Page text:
The two documents in question are well regarded for their political and historical comment. Both talk about Athenian democracy and its pros and cons. While Pericles Funeral Oration is an elogé to martyrdom and democracy, the Old Oligarch (Pseudo-Xenophon) takes a rather pessimistic view of democracy.
In the Funeral Oration, Pericles pays rich tribute to warriors, who commit the supreme sacrifice for maintaining the sovereignty of the Athenian state. In the wake of the Peloponnesian War, scores of Athenian soldiers were pressed into duty who they readily endured the hardships of warfare. Though acknowledging their bravery and sense of duty, Pericles notes that one individual’s words cannot sufficiently capture the magnitude of their feat. Pericles goes on to mention how the very foundation of the Athenian kingdom was based on valour and patriotism. He cites the example of martyrs from previous generations to identify this tradition.
Pericles assures the audience that . . . Read More
Almost every theoretical type of propaganda was employed by Saddam Hussein. Some of the prominent types are agitation, white, black and vertical propaganda. As the example of mass funeral of dead babies illustrates, Saddam intended to appeal to the emotions of the audience, circumventing deliberation on fact and logic. It served to agitate the minds of sympathizers and rally them behind his cause.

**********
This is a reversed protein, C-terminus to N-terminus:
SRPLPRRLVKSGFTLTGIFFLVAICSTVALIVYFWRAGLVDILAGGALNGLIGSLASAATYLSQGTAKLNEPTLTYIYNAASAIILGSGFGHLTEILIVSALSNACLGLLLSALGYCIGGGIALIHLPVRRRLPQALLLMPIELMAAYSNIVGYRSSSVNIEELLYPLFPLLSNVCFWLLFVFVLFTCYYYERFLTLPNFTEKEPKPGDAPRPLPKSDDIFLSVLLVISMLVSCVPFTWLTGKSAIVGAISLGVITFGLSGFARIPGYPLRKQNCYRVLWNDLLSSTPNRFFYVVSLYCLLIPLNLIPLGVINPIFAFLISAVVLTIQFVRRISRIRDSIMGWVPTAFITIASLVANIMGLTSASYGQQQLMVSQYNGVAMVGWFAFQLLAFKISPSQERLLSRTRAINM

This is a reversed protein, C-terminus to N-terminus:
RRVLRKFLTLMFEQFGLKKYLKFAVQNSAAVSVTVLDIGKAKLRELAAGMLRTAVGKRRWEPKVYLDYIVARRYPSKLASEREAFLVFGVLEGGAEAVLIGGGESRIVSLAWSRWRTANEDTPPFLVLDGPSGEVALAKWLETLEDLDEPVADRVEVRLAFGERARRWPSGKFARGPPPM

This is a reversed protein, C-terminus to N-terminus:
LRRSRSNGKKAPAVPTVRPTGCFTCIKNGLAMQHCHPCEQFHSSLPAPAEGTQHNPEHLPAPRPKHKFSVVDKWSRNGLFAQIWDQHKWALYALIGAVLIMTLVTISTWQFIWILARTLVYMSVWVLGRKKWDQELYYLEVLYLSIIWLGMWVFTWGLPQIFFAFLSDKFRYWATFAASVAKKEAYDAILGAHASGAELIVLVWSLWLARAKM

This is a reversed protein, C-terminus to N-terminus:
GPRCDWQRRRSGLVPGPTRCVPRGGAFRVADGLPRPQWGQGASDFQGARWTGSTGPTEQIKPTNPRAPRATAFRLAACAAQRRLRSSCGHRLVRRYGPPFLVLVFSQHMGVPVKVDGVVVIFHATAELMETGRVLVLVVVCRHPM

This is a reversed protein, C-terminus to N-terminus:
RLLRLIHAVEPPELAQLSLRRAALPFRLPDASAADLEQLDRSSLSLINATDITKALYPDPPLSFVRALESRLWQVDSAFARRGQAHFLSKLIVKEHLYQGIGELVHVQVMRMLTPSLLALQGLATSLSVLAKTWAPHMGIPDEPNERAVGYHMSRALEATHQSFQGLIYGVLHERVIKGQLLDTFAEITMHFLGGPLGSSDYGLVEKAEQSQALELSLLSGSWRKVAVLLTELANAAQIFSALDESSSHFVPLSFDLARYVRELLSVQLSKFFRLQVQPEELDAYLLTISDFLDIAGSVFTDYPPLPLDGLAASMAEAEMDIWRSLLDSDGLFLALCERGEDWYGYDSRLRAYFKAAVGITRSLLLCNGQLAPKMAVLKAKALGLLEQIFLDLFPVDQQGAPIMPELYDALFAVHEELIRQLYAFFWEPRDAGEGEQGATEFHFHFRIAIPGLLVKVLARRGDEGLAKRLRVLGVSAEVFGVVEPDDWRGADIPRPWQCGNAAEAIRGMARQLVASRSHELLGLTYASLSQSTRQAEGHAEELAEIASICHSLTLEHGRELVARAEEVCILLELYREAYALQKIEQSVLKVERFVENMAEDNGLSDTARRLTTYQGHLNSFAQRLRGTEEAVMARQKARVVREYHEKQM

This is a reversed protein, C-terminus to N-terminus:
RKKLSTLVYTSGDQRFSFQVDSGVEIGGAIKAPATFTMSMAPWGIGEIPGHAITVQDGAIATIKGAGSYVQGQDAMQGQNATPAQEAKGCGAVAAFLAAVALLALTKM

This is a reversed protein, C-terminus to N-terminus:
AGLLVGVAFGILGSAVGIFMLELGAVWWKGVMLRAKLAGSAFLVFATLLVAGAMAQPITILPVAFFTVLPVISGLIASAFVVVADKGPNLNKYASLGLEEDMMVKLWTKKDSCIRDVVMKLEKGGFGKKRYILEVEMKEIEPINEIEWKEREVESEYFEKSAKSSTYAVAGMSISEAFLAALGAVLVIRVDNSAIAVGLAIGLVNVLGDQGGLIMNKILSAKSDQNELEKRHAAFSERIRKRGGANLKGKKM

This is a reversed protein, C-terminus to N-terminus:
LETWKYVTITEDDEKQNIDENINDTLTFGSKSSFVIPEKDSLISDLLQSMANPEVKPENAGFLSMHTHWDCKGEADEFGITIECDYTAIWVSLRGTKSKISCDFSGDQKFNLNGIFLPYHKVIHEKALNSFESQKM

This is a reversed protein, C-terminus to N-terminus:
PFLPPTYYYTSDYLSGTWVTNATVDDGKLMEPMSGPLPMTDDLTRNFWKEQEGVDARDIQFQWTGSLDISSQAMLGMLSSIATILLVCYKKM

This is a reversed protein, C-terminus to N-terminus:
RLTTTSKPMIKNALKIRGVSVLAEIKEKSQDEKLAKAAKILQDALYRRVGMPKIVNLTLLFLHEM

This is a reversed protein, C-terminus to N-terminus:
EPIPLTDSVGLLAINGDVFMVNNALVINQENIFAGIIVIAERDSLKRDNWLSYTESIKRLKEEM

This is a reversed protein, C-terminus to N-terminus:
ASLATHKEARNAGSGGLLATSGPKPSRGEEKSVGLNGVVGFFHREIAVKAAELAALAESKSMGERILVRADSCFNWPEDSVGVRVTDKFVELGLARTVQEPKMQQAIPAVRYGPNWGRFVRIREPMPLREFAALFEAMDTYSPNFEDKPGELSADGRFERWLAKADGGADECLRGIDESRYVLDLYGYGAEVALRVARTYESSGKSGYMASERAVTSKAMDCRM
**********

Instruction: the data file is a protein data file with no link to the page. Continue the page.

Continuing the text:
Vertical propaganda is identified with government missives given to international press, which were full of exaggeration and fabrication of facts and events. For example, Saddam perpetrated misinformation about how American missiles targeted hospitals and civilian areas. This was dictated to journalists in a top-down fashion. After the media carried these dubious official stories without cross-checking facts, it was disseminated horizontally among Iraqi citizens as well as abroad.
There are also instances of misattribution of sources (black) as well as intended ambiguity with . . . Read More
As philosophers like Frederic Nietzsche have pointed out, Christianity tends to curtail the full meaning of human existence by making it devoid of spontaneity and adventure. In other words, faith in God is made incompatible with ‘seeking’ in its broadest sense. Faith, it would then seem, is merely an “illusion which blocks the path of a liberated humanity to its future.” (p.1) As a result, faith is referred to as darkness. Yet, an attempt was made to accommodate faith with the light of reason. Such room would open up in those areas and moments where the light of reason alone proved insufficient. Faith was thus understood “either as a leap in the dark, to be taken in the absence of light, driven by blind emotion, or as a subjective light, capable perhaps of warming the heart and bringing personal consolation…” (p.2)
With faith thus relegated to a role subordinate to that of reason, it’s value will have to be revived, for when faith fades away, true . . . Read More